Retiring from work is not what it used to be. Longer life expectancies translate into a couple of decades or more of retirement…and not just for individuals who retire young. Making productive use of free time during retirement has led many people to start new businesses.
Some enterprises of retirees are part-time endeavors. The main idea is staying active with enjoyable work. The interests of a New Jersey couple tilted in the direction of a larger operation. Mike Sodano and Nancy Sabino opened the ShowRoom, an art house cinema in Asbury Park, New Jersey in 2009. Their career experience as corporate event planners induced them to create a fun movie-going experience.
Sodano and Sabino survived the nationwide trend of fewer moviegoers in recent years as the number of downloaded flicks increased. Their endurance is attributed to the couple’s commitment to their new company. In addition to the pleasure of owning a theater, it is treated as a serious business rather than a hobby.
The ShowRoom is moving from its original single-screen location to a three-screen multiplex across the street. Sabino and Sodano realized that capital investment to reach a profitable scale is necessary in the theater industry.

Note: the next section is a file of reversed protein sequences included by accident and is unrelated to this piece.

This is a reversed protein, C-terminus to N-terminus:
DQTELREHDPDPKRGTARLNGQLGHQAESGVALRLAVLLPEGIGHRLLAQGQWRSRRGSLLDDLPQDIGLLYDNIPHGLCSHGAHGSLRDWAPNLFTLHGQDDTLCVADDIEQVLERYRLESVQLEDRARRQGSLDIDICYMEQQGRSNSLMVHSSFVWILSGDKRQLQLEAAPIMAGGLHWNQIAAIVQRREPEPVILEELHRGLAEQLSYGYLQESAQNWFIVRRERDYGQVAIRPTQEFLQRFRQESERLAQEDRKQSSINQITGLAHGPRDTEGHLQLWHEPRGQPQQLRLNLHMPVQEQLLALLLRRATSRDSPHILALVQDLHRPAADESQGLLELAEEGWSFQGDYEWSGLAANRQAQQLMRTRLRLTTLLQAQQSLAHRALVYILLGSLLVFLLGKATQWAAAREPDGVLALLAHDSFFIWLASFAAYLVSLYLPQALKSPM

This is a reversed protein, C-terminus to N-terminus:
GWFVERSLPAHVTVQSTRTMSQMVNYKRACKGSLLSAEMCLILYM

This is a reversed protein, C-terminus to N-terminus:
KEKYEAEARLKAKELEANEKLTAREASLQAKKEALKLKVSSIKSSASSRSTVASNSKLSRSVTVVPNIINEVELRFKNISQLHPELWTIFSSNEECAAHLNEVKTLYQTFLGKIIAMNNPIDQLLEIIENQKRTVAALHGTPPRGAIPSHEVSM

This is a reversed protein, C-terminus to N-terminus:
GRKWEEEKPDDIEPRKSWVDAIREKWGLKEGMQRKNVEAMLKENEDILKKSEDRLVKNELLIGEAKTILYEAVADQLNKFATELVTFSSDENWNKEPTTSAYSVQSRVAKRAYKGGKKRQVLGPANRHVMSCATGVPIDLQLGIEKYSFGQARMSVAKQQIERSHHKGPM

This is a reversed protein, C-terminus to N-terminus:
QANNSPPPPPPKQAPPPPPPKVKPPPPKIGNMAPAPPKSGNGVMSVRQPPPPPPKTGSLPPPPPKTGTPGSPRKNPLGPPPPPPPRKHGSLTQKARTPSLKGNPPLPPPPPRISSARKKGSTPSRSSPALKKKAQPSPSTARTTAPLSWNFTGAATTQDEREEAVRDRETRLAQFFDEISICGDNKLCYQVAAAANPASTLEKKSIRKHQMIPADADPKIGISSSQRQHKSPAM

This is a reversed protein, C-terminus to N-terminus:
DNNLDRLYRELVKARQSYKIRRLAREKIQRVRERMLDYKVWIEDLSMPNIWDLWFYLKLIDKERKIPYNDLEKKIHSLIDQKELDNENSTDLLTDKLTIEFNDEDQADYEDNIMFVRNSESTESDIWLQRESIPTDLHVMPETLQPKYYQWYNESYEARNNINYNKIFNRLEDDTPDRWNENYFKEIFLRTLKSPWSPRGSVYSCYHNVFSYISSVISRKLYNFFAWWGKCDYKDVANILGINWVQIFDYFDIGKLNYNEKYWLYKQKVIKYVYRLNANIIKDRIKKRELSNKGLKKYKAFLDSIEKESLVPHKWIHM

Three years after starting in business, the ShowRoom is breaking even. Expansion permits the company to broaden its customer base by holding events like comedy or music shows to attract a younger audience. With a three-screen venue, The ShowRoom can still feature movies every night for regulars while devoting another area to a special event. Multiple screens also allow patrons to see a new film when a popular one they already viewed is held over.
A capital investment for more screens turns the ShowRoom into a new business with a fresh strategy. For example, the single-screen theater has earned only 35 percent of its income from refreshment sales. The larger facility allows Sodano and Sabino to experiment with different offerings than popcorn and soda, such as menu items from local restaurants.
A scalable business such as a theater succeeds by expanding to an optimal level. Rather than cutting costs, Sodano and Sabino are investing more money in their company. Once these capital expenditures are complete, costs per customer are minimized. Each new moviegoer costs nothing for a theater of sufficient scale. Capital intensive industries often have this characteristic of realizing immediate profit from investing in additional revenue opportunities.